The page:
To start, consider the use case for which the model was built for. The calculations for the various use cases will be the same but the exact metric and criteria will differ based on the model use case. If the model was built for prospect to close won, then the focus will be on the number of the conversions from prospect to close won by rank. Similarly, if the model was built for prospect to MQL, then the metrics to consider will be the conversion by rank of accounts from prospects to MQL.

Keep in mind the if the accounts have been acted on based on prioritization, you would expect to see higher rank accounts to outperformed lower ranked ones. This is due to more time and efforts are put into opportunities and contacts from high ranked accounts. Nevertheless, the analysis can still provide valuable insights into the general trends and performance of the model.

Taking the example of propensity to convert to close won. The goal is to produce a table similar to one below:

Figure 3: Performance Results - Conversion

Figure 4: Performance Results - ARR and Velocity

Analysis – Metrics

The tables above show conversion rate by rank for prospect accounts to close won.

  • Closed Won – the total number of unique won accounts
  • All Accounts – the total of unique accounts scored for each rank
  • Conversion – the percentage of the accounts that closed for each rank
    • Conversion = ( Closed-Won / All Accounts )
  • Lift – conversion of a given rank against overall conversion
    • Lift = ( Conversion for given Rank / Overall Conversion Rate )
  • ARR – average deal size or other metric that show value of account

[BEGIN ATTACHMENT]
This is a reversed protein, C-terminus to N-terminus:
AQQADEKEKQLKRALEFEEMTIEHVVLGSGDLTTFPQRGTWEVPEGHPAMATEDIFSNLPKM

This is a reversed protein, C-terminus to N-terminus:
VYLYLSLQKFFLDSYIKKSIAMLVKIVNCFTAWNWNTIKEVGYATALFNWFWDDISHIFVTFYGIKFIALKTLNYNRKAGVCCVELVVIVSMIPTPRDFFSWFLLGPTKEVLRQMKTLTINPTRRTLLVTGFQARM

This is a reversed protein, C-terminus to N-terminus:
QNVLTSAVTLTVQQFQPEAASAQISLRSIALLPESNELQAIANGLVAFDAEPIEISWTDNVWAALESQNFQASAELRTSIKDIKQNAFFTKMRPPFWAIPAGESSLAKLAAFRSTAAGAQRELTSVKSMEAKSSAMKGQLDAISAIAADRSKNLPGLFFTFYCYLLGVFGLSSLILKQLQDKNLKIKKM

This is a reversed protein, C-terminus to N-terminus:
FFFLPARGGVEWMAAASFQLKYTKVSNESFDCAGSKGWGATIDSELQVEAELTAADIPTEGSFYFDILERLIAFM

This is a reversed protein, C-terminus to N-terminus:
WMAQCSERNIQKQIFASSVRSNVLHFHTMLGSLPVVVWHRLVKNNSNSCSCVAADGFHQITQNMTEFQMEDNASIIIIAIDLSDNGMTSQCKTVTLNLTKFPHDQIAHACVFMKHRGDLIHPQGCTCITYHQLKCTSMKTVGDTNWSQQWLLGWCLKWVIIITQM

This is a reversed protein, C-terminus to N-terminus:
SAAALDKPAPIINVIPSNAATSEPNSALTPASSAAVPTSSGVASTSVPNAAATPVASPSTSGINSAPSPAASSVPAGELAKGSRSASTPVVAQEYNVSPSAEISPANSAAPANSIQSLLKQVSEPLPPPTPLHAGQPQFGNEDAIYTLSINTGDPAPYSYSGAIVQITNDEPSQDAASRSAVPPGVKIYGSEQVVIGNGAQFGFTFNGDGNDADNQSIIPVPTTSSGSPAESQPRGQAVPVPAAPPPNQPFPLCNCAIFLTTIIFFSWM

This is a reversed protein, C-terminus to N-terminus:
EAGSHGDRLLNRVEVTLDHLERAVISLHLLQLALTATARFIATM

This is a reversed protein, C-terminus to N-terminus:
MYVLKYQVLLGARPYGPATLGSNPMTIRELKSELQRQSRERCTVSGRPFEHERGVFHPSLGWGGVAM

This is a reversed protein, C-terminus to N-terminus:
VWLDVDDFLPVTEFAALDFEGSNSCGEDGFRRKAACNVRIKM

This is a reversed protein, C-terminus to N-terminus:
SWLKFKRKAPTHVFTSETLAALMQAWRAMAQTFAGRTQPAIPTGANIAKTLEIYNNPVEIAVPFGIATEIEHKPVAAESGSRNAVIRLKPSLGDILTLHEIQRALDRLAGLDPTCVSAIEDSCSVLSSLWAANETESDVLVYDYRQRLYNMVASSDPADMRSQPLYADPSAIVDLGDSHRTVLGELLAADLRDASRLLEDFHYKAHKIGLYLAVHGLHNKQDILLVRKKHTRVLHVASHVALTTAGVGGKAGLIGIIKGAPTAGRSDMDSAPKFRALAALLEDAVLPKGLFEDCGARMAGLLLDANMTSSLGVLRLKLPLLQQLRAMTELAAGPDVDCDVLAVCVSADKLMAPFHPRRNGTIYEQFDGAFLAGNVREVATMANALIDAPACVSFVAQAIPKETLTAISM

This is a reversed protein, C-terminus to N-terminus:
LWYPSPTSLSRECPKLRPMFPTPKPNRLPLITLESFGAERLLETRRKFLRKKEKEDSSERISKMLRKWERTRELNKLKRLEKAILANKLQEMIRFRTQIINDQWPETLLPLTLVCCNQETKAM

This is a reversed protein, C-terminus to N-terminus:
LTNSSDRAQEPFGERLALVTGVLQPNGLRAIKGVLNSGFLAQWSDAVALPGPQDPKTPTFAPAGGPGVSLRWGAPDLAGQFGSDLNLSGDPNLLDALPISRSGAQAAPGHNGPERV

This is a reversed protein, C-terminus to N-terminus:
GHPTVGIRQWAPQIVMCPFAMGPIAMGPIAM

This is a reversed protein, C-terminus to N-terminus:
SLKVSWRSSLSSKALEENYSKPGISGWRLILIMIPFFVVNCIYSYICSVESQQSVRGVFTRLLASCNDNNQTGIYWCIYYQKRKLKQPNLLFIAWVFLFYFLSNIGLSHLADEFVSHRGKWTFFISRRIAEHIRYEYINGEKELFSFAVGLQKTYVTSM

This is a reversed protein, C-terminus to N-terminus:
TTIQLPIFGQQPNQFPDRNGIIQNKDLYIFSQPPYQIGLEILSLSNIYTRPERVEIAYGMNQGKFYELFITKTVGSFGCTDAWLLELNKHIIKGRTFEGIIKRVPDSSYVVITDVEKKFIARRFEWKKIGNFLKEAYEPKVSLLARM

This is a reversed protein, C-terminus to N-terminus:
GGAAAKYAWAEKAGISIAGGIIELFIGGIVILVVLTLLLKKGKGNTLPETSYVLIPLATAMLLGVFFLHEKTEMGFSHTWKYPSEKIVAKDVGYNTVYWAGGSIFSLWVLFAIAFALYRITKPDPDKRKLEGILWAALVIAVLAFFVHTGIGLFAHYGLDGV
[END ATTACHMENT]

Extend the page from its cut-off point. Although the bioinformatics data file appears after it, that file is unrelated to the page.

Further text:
If a model is performing well, we should expect to see higher ranked or scored accounts to have higher conversion rate. And often we would expect to see higher ranked accounts to have perform better in terms of velocity and ARR even though that was not the main use case of the model. If possible, compare the metrics before and after the model was built to see if higher ranked accounts perform better than previous baselines. Previous baselines can be conversions on the overall conversion for sales. If pre-model baseline is not available, this would be a good time to start tracking model performance to be used for comparison in the future.

Though the example shows metrics by rank, if the default rank cutoff has been changed, it might make more sense to conduct the analysis by score instead. Grouping the scores into equal bins, e.g. 91 - 100, 81 - 90, etc., can provide a more accurate analysis while using rank can mean an easier setup.

Even if there are not quite enough close won accounts for the analysis, review of performance earlier in the sales funnel should reflect similar trends. Looking at prospects to MQL or late stage opportunities should still show higher ranked accounts with better conversion. This can make sense for offerings with longer sales cycles. Evaluating the model’s performance early on will allow time to make any adjustment as needed.

If the analysis shows the model is performing as expected, you can still consider Refreshing the model to ensure it is current. Otherwise, if performance is flat, or lower ranked accounts are outperforming other accounts, review both the model and the accounts to see if there are adjustments that needs to be made when creating a new model.

One thing to keep in mind is that there could be factors that impact the performance that are not related to the model itself. For instance, for a propensity to close model, if late-stage accounts other than prospects were scored, that would impact the scores and the implementation of the model.